Marines and Sailors with Chemical Biological Incident Response Force train alongside the Fire Department of New York for a field training exercise at the F.D.N.Y. training academy in Randall’s Island, N.Y. June 20, 2016. CBIRF is an active duty Marine Corps unit that, when directed, forward-deploys and/or responds with minimal warning to a chemical, biological, radiological, nuclear or high-yield explosive (CBRNE) threat or event in order to assist local, state, or federal agencies and the geographic combatant commanders in the conduct of CBRNE response or consequence management operations, providing capabilities for command and control; agent detection and identification; search, rescue, and decontamination; and emergency medical care for contaminated personnel. (Official USMC Photo by Lance Cpl. Maverick S. Mejia/RELEASED)
CBIRF and FDNY train side-by-side, share search and rescue tactics
Marines and Sailors with Chemical Biological Incident Response Force train alongside the Fire Department of New York for a field training exercise at the F.D.N.Y. training academy in Randall’s Island, N.Y. June 20, 2016. CBIRF is an active duty Marine Corps unit that, when directed, forward-deploys and/or responds with minimal warning to a chemical, biological, radiological, nuclear or high-yield explosive (CBRNE) threat or event in order to assist local, state, or federal agencies and the geographic combatant commanders in the conduct of CBRNE response or consequence management operations, providing capabilities for command and control; agent detection and identification; search, rescue, and decontamination; and emergency medical care for contaminated personnel. (Official USMC Photo by Lance Cpl. Maverick S. Mejia/RELEASED)
Marines and Sailors with Chemical Biological Incident Response Force train alongside the Fire Department of New York for a field training exercise at the F.D.N.Y. training academy in Randall’s Island, N.Y. June 20, 2016. CBIRF is an active duty Marine Corps unit that, when directed, forward-deploys and/or responds with minimal warning to a chemical, biological, radiological, nuclear or high-yield explosive (CBRNE) threat or event in order to assist local, state, or federal agencies and the geographic combatant commanders in the conduct of CBRNE response or consequence management operations, providing capabilities for command and control; agent detection and identification; search, rescue, and decontamination; and emergency medical care for contaminated personnel. (Official USMC Photo by Lance Cpl. Maverick S. Mejia/RELEASED)
CBIRF and FDNY train side-by-side, share search and rescue tactics
Marines and Sailors with Chemical Biological Incident Response Force train alongside the Fire Department of New York for a field training exercise at the F.D.N.Y. training academy in Randall’s Island, N.Y. June 20, 2016. CBIRF is an active duty Marine Corps unit that, when directed, forward-deploys and/or responds with minimal warning to a chemical, biological, radiological, nuclear or high-yield explosive (CBRNE) threat or event in order to assist local, state, or federal agencies and the geographic combatant commanders in the conduct of CBRNE response or consequence management operations, providing capabilities for command and control; agent detection and identification; search, rescue, and decontamination; and emergency medical care for contaminated personnel. (Official USMC Photo by Lance Cpl. Maverick S. Mejia/RELEASED)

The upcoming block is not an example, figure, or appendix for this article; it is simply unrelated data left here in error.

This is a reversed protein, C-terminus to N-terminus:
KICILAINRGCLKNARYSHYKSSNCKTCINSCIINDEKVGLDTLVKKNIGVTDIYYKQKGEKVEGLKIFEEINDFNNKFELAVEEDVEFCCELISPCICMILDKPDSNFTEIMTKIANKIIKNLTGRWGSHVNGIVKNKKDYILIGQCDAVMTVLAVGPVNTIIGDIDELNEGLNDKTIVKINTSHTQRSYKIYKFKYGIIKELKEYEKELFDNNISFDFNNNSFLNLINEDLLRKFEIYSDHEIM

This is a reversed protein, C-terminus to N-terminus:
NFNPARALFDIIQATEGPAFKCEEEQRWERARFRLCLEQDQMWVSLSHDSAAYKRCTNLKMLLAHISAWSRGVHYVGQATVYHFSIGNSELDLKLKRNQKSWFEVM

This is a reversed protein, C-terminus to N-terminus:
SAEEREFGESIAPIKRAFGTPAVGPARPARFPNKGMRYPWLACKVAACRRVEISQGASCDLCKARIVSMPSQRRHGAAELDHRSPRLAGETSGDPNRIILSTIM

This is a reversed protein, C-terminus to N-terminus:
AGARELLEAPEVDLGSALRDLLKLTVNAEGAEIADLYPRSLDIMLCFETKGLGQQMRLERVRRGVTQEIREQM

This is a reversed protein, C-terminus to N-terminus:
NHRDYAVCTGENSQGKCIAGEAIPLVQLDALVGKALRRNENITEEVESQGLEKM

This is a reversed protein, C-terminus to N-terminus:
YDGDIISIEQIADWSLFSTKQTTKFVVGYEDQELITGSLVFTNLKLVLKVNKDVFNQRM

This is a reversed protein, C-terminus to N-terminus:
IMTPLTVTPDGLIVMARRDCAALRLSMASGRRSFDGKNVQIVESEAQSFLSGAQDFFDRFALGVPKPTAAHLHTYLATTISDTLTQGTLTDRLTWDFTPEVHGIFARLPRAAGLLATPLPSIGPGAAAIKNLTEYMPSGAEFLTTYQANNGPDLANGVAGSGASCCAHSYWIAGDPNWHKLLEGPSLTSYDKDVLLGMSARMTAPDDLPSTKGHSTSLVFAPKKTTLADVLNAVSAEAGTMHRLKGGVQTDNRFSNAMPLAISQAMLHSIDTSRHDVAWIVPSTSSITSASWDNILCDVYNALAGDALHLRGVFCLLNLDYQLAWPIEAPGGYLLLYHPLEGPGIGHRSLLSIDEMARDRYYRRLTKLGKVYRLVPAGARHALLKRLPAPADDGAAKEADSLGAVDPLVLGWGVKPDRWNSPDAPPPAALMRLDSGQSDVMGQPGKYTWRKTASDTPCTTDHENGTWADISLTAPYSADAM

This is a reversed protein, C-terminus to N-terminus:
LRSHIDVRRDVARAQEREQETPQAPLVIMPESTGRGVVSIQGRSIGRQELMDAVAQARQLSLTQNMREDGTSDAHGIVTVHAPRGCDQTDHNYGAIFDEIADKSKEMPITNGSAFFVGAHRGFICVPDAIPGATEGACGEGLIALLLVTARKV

Marines and Sailors with Chemical Biological Incident Response Force train alongside the Fire Department of New York for a field training exercise at the F.D.N.Y. training academy in Randall’s Island, N.Y. June 20, 2016. CBIRF is an active duty Marine Corps unit that, when directed, forward-deploys and/or responds with minimal warning to a chemical, biological, radiological, nuclear or high-yield explosive (CBRNE) threat or event in order to assist local, state, or federal agencies and the geographic combatant commanders in the conduct of CBRNE response or consequence management operations, providing capabilities for command and control; agent detection and identification; search, rescue, and decontamination; and emergency medical care for contaminated personnel. (Official USMC Photo by Lance Cpl. Maverick S. Mejia/RELEASED)
CBIRF and FDNY train side-by-side, share search and rescue tactics
Marines and Sailors with Chemical Biological Incident Response Force train alongside the Fire Department of New York for a field training exercise at the F.D.N.Y. training academy in Randall’s Island, N.Y. June 20, 2016. CBIRF is an active duty Marine Corps unit that, when directed, forward-deploys and/or responds with minimal warning to a chemical, biological, radiological, nuclear or high-yield explosive (CBRNE) threat or event in order to assist local, state, or federal agencies and the geographic combatant commanders in the conduct of CBRNE response or consequence management operations, providing capabilities for command and control; agent detection and identification; search, rescue, and decontamination; and emergency medical care for contaminated personnel. (Official USMC Photo by Lance Cpl. Maverick S. Mejia/RELEASED)